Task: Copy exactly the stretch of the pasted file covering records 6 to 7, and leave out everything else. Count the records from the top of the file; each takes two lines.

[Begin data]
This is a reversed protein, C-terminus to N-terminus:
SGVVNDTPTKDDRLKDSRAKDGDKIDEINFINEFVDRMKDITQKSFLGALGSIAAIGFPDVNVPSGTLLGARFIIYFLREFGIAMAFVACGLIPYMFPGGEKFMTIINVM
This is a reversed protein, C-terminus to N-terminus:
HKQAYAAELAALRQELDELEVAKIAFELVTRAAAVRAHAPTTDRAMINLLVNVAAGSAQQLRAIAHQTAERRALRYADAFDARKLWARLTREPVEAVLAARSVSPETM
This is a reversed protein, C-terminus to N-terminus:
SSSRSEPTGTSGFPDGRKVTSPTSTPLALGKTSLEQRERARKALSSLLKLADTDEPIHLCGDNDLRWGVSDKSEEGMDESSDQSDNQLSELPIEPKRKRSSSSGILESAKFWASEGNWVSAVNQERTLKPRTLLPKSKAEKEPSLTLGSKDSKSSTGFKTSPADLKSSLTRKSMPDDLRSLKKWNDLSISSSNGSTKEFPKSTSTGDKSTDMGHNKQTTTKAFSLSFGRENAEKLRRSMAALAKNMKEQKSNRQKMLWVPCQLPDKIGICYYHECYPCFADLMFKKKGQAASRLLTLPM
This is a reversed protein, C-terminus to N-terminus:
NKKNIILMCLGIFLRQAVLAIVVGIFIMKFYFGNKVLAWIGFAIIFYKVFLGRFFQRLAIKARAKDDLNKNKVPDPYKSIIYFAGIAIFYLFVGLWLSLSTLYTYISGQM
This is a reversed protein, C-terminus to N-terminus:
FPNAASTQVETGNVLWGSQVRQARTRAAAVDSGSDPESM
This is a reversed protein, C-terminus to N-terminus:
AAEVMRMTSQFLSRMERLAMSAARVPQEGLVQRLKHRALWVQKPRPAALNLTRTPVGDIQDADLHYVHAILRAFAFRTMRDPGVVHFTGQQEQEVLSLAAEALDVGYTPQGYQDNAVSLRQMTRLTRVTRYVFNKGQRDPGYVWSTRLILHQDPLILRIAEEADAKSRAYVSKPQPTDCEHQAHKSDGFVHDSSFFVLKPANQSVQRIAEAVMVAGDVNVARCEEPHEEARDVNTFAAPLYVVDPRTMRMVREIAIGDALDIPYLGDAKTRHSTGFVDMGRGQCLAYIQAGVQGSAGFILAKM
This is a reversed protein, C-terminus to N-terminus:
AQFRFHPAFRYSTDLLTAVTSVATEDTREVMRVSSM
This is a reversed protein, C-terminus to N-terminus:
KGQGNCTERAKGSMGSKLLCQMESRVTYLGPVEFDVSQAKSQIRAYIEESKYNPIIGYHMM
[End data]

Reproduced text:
This is a reversed protein, C-terminus to N-terminus:
AAEVMRMTSQFLSRMERLAMSAARVPQEGLVQRLKHRALWVQKPRPAALNLTRTPVGDIQDADLHYVHAILRAFAFRTMRDPGVVHFTGQQEQEVLSLAAEALDVGYTPQGYQDNAVSLRQMTRLTRVTRYVFNKGQRDPGYVWSTRLILHQDPLILRIAEEADAKSRAYVSKPQPTDCEHQAHKSDGFVHDSSFFVLKPANQSVQRIAEAVMVAGDVNVARCEEPHEEARDVNTFAAPLYVVDPRTMRMVREIAIGDALDIPYLGDAKTRHSTGFVDMGRGQCLAYIQAGVQGSAGFILAKM
This is a reversed protein, C-terminus to N-terminus:
AQFRFHPAFRYSTDLLTAVTSVATEDTREVMRVSSM